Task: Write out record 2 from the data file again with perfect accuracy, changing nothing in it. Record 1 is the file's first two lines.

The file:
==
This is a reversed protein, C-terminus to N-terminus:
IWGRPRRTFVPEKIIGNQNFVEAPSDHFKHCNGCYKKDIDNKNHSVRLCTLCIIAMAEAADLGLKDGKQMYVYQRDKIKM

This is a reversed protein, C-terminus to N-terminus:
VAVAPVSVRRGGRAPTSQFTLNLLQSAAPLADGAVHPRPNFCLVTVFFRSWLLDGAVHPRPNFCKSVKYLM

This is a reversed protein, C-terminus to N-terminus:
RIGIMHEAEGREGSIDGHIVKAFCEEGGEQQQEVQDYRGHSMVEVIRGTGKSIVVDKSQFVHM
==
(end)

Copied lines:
This is a reversed protein, C-terminus to N-terminus:
VAVAPVSVRRGGRAPTSQFTLNLLQSAAPLADGAVHPRPNFCLVTVFFRSWLLDGAVHPRPNFCKSVKYLM